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Advanced paramedic care for respiratory distress saves lives, according to world’s largest study

May 23, 2007

Training all paramedics to give intravenous drugs and insert breathing tubes in people with respiratory distress could save up to 20,000 lives each year in Canada and the United States, according to the largest study of its kind, to be published tomorrow in the New England Journal of Medicine.

“We found that training paramedics to provide advanced care to people in respiratory distress decreased the rate of death from 14.3 per cent to 12.4 per cent, and although this may seem like a small amount, when you consider that more than 2 million Canadians and Americans are transported by ambulance each year for this condition, the impact is substantial,” said lead author Dr. Ian Stiell, a Senior Scientist at the Ottawa Hospital Research Institute, Professor and Chair of Emergency Medicine at the University of Ottawa, and Emergency Department Physician at The Ottawa Hospital.

The current study is the second of four parts of the Ontario Prehospital Advanced Life Support (OPALS) study, funded by the Ontario Ministry of Health and Long-term Care. Advanced Life Support (ALS) training for paramedics was introduced throughout Ontario in 1998 and OPALS was initiated to determine its impact on survival and quality of life in patients with cardiac arrest, respiratory distress (shortness of breath), major trauma, and chest pain. Before implementation of ALS, paramedic care for respiratory distress was limited to giving oxygen and in some cases providing inhalers and medications that dissolve under the tongue. The current study included more than 8,000 Ontarians in 18 urban communities attended by paramedics for respiratory distress either before or after implementation of ALS.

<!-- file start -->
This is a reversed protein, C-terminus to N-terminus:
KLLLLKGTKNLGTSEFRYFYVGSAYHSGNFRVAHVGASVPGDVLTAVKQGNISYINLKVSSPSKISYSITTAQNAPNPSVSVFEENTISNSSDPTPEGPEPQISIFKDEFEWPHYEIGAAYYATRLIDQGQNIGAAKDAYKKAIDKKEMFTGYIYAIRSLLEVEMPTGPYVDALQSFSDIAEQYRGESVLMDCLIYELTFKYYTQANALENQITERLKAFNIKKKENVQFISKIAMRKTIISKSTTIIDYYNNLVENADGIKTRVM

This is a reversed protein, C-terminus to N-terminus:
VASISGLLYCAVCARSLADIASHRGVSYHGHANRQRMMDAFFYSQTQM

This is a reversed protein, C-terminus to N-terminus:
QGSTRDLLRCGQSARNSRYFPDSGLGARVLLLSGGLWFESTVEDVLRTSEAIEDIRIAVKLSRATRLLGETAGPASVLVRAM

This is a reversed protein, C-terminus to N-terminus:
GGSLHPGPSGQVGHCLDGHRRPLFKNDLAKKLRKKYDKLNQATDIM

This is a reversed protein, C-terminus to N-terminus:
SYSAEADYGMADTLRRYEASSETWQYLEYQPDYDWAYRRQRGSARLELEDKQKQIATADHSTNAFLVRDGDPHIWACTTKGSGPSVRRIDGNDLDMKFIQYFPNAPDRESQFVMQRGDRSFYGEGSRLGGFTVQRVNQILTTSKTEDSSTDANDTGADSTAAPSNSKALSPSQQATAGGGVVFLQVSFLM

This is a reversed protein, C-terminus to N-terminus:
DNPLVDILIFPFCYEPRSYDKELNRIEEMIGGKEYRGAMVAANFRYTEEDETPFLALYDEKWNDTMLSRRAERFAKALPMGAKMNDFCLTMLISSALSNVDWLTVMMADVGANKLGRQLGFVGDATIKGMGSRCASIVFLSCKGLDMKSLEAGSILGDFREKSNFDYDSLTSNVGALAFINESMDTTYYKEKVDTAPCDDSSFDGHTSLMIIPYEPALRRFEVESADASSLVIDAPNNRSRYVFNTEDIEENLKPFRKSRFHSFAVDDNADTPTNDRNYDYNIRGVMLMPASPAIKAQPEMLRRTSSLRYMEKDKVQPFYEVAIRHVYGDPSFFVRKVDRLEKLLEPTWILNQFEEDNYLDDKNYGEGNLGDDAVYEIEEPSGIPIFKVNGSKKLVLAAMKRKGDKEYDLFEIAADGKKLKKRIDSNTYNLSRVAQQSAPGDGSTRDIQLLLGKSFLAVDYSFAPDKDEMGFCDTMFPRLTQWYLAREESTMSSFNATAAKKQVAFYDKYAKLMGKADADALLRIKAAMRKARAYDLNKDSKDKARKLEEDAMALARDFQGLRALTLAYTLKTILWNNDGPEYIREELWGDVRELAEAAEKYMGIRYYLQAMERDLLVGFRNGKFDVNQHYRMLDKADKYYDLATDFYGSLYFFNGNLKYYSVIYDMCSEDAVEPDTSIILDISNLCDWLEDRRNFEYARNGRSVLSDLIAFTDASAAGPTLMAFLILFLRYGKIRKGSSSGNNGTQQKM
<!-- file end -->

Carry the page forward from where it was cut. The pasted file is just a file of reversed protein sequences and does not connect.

Additional findings include:
• Patients in the ALS phase were more likely to arrive at the hospital in improved condition (45.8 per cent compared to 24.5 per cent).
• Patients in the ALS phase were more likely to achieve the highest score in a test of brain function (62.5 per cent compared to 52.3 per cent).
• Cities with a population of more than 100,000 were more likely to experience benefits of ALS compared to smaller cities.

Respiratory distress is the second most common complaint of adults transported by ambulance in the United States. The most common causes of respiratory distress in this setting include congestive heart failure, pneumonia, chronic obstructive pulmonary disease, and asthma.

“This study proves that advanced care paramedics can make an important difference for those suffering from life-threatening respiratory difficulties,” said Chief Anthony Di Monte of the Ottawa Paramedic Service. He also emphasized the importance of research in this area, stating “It is crucial to have world-renowned research groups, like the one led by Dr. Stiell, validating the advanced medical procedures that are undertaken by paramedics.”

Limitations of the study include the fact that it was designed as a controlled comparison of patients before and after adoption of ALS, rather than as a randomized trial. This means that non-ALS changes in paramedic care, including increased use of inhalers and oral drugs, may have also influenced results. This study remains, however, the largest and best-controlled evaluation of ALS for respiratory distress in the world.

Media Contact:
Jennifer Paterson
Director, Communications and Public Relations
Ottawa Hospital Research Institute
Telephone: 613-798-5555 extension 19691
Mobile: 613-614-5253
Email: jpaterson@ohri.ca